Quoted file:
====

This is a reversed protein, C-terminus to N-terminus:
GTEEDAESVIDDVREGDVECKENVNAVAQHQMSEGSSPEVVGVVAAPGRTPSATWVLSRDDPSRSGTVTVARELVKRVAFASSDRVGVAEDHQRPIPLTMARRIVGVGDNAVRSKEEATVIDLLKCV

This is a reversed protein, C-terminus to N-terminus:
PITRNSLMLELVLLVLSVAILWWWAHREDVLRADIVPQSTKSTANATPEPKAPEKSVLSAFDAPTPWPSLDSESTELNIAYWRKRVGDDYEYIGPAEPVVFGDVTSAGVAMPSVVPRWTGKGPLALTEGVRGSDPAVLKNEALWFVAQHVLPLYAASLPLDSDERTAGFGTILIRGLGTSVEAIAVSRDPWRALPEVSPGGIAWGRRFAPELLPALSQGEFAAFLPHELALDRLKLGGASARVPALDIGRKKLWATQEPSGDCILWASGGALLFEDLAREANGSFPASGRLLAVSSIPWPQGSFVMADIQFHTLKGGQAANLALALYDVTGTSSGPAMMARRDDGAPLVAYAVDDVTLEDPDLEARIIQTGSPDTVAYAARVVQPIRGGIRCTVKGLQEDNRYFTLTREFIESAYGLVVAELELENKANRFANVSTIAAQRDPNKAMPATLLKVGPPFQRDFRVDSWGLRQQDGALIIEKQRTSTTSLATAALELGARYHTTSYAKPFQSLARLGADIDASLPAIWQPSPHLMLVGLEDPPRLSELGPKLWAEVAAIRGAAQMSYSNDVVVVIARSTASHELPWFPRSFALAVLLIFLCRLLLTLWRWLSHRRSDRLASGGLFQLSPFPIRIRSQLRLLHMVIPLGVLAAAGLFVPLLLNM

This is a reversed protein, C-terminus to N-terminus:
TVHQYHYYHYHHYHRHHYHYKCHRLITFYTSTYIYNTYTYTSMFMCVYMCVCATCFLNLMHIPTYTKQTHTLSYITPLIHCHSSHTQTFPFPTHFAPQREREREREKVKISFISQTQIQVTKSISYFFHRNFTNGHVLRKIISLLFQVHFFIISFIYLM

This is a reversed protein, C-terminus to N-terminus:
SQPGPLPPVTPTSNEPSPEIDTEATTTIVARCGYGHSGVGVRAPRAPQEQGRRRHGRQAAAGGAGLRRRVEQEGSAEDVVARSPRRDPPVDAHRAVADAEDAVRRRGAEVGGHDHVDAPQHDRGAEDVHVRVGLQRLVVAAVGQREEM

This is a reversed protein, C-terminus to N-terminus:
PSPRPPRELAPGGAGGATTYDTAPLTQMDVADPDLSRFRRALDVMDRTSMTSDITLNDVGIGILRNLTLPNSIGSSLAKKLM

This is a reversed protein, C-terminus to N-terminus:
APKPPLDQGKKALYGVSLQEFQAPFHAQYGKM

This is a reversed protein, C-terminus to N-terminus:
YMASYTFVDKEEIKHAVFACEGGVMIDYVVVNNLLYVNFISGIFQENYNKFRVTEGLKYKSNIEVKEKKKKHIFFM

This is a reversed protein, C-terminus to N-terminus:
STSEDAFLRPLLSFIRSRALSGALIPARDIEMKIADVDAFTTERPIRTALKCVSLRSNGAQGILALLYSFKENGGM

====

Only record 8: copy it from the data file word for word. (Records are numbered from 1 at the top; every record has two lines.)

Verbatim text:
This is a reversed protein, C-terminus to N-terminus:
STSEDAFLRPLLSFIRSRALSGALIPARDIEMKIADVDAFTTERPIRTALKCVSLRSNGAQGILALLYSFKENGGM